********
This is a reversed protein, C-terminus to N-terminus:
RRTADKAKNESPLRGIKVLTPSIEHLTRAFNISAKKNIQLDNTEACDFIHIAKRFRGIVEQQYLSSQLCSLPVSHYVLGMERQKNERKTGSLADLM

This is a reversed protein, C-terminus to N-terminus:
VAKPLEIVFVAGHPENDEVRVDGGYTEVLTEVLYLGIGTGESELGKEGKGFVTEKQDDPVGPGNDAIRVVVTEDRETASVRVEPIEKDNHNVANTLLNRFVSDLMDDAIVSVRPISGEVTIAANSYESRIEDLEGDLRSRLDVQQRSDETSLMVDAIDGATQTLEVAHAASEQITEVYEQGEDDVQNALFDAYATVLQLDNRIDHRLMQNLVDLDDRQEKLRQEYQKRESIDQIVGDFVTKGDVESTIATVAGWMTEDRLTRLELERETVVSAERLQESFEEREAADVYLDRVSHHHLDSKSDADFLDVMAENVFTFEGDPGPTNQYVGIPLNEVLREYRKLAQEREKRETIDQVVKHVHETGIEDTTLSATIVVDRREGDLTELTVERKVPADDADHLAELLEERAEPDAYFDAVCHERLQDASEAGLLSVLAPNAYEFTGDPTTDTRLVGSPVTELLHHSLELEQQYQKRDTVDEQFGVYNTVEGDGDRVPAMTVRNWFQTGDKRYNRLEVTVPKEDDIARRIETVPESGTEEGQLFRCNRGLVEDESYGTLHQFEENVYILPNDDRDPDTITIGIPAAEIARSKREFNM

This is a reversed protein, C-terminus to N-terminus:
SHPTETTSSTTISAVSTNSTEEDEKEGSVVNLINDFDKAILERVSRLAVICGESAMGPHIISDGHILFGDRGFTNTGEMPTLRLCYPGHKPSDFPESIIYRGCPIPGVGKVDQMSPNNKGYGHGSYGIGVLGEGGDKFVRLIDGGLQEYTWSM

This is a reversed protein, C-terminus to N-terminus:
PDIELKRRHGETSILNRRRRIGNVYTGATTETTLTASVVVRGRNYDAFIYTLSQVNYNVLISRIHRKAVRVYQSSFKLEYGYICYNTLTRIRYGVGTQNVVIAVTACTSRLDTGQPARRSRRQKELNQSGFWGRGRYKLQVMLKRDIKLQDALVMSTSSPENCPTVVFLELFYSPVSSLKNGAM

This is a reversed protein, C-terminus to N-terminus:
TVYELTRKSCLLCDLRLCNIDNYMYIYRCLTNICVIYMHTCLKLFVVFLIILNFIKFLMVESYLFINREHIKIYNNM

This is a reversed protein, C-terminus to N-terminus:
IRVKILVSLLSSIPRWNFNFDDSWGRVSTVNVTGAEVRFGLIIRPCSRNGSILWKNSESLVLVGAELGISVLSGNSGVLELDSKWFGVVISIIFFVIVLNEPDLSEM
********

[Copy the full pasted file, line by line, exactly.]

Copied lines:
This is a reversed protein, C-terminus to N-terminus:
RRTADKAKNESPLRGIKVLTPSIEHLTRAFNISAKKNIQLDNTEACDFIHIAKRFRGIVEQQYLSSQLCSLPVSHYVLGMERQKNERKTGSLADLM

This is a reversed protein, C-terminus to N-terminus:
VAKPLEIVFVAGHPENDEVRVDGGYTEVLTEVLYLGIGTGESELGKEGKGFVTEKQDDPVGPGNDAIRVVVTEDRETASVRVEPIEKDNHNVANTLLNRFVSDLMDDAIVSVRPISGEVTIAANSYESRIEDLEGDLRSRLDVQQRSDETSLMVDAIDGATQTLEVAHAASEQITEVYEQGEDDVQNALFDAYATVLQLDNRIDHRLMQNLVDLDDRQEKLRQEYQKRESIDQIVGDFVTKGDVESTIATVAGWMTEDRLTRLELERETVVSAERLQESFEEREAADVYLDRVSHHHLDSKSDADFLDVMAENVFTFEGDPGPTNQYVGIPLNEVLREYRKLAQEREKRETIDQVVKHVHETGIEDTTLSATIVVDRREGDLTELTVERKVPADDADHLAELLEERAEPDAYFDAVCHERLQDASEAGLLSVLAPNAYEFTGDPTTDTRLVGSPVTELLHHSLELEQQYQKRDTVDEQFGVYNTVEGDGDRVPAMTVRNWFQTGDKRYNRLEVTVPKEDDIARRIETVPESGTEEGQLFRCNRGLVEDESYGTLHQFEENVYILPNDDRDPDTITIGIPAAEIARSKREFNM

This is a reversed protein, C-terminus to N-terminus:
SHPTETTSSTTISAVSTNSTEEDEKEGSVVNLINDFDKAILERVSRLAVICGESAMGPHIISDGHILFGDRGFTNTGEMPTLRLCYPGHKPSDFPESIIYRGCPIPGVGKVDQMSPNNKGYGHGSYGIGVLGEGGDKFVRLIDGGLQEYTWSM

This is a reversed protein, C-terminus to N-terminus:
PDIELKRRHGETSILNRRRRIGNVYTGATTETTLTASVVVRGRNYDAFIYTLSQVNYNVLISRIHRKAVRVYQSSFKLEYGYICYNTLTRIRYGVGTQNVVIAVTACTSRLDTGQPARRSRRQKELNQSGFWGRGRYKLQVMLKRDIKLQDALVMSTSSPENCPTVVFLELFYSPVSSLKNGAM

This is a reversed protein, C-terminus to N-terminus:
TVYELTRKSCLLCDLRLCNIDNYMYIYRCLTNICVIYMHTCLKLFVVFLIILNFIKFLMVESYLFINREHIKIYNNM

This is a reversed protein, C-terminus to N-terminus:
IRVKILVSLLSSIPRWNFNFDDSWGRVSTVNVTGAEVRFGLIIRPCSRNGSILWKNSESLVLVGAELGISVLSGNSGVLELDSKWFGVVISIIFFVIVLNEPDLSEM